I'm writing a library that's dependent on file-magic, which works just fine for most platforms, but in Alpine Linux, file-magic won't work so I need to instead use the python-magic library.

Now I know how to write my own code to handle the different Python library APIs, but what I don't know how to do is to write my setup.cfg or setup.py to have a different requirements based on the system on which we're doing the installation.

I figured the best option would be to use the PEP 508 rules, but I can't figure out how to say "libmagic like Alpine" or something in that syntax, let alone if that would work in a package's setup.py. Indeed, I can't even figure out how to tell the difference between the architectures without installing file-magic and watching it die :-(

Surely, there must be a best practise for this sort of thing?


After some broader understanding from Tim below, I cobbled together this hack to get it working:

def get_requirements():
    Alpine is problematic in how it doesn't play nice with file-magic -- a
    module that appears to be the standard for most other Linux distros.  As a
    work-around for this, we swap out file-magic for python-magic in the Alpine

    config = configparser.ConfigParser()
    requirements = config["options"]["install_requires"].split()

    os_id = None
        with open("/etc/os-release") as f:
            os_id = [_ for _ in f.readlines() if _.startswith("ID=")][0] \
                .strip() \
                .replace("ID=", "")
    except (FileNotFoundError, OSError, IndexError):

    if os_id == "alpine":
        requirements[1] = "python-magic>=0.4.15"

    return requirements


This allows for the declarative syntax of setup.cfg, but tweaks the install_requires value if the installation target is an Alpine system.

1 Answer 1


You probably want to use the platform module to try to identify the system details.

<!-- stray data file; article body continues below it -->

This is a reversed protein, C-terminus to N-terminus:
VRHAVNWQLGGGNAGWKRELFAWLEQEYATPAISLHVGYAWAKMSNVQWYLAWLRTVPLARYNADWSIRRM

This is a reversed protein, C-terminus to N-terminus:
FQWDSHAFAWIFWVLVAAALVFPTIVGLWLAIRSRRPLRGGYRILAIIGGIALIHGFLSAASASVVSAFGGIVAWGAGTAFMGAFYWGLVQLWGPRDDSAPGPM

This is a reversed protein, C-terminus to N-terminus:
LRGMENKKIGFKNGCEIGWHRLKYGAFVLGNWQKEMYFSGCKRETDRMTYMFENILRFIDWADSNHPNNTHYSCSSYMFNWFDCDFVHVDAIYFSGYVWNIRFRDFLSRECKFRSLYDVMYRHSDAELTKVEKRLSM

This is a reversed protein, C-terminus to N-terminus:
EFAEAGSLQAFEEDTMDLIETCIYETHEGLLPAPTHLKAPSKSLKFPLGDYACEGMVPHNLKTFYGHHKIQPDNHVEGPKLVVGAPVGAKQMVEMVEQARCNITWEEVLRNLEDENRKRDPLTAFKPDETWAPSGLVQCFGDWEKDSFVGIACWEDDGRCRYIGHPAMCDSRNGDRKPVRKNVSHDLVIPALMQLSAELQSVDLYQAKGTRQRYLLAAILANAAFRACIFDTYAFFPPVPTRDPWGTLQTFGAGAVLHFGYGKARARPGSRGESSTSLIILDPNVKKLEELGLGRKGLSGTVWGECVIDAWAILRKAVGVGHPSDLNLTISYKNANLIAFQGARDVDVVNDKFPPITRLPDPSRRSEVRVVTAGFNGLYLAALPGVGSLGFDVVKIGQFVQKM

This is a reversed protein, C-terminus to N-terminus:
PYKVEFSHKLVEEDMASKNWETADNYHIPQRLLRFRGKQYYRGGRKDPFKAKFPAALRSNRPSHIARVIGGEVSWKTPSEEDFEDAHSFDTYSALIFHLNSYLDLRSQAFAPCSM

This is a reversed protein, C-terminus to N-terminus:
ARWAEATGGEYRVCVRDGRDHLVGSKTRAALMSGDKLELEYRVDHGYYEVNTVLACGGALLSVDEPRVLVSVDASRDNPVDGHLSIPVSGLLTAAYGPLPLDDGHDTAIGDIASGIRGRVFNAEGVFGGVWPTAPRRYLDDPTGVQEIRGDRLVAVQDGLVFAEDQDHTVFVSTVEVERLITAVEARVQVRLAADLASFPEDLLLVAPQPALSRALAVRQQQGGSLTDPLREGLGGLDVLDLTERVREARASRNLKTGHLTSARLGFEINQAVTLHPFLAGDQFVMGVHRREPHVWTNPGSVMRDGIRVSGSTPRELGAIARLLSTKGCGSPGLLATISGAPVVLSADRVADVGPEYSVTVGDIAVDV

Best bet is to try and use a combo of platform.architecture(), platform.platform(), and platform.system() with proper error handling and consideration of all possible return info.


I am running on Win10, here are the outputs of those functions (and one more):

>>> import platform
>>> print(platform.architecture())
('32bit', 'WindowsPE')
>>> print(platform.platform())
>>> print(platform.processor())
Intel64 Family 6 Model 142 Stepping 10, GenuineIntel
>>> print(platform.system())


The above answer does not necessarily return the info that you want (I left out mention of any deprecated functions from the platform module).

Digging a little deeper, yields this SO result which explains that the built-in platform functions for gathering distro names are deprecated.

The official docs point in the direction of a PyPi package called distro. The distro docs on PyPi acknowledge the need for this type of info and an example usage found there looks like this:

>>> import distro
>>> distro.linux_distribution(full_distribution_name=False)
('centos', '7.1.1503', 'Core')
  • Unfortunately, the platform module only ever returns data from the host system, which when you're testing for Alpine is obviously a problem. The distro module gives me exactly what I need, but as I can't expect that module to exist on the target system (especially Alpine), that solution won't work for me either. At this point I'm considering digging through the distro module and just copy/pasting its code into my setup.py, which would be ugly, but perhaps my only option? Commented Feb 12, 2019 at 9:13
  • I think it is probably possible to require the distro module as part of the install process and then be able to use it in setup.py. Others would know better than me. Check out this link on install_requires.
    – Tim Klein
    Commented Feb 12, 2019 at 13:15

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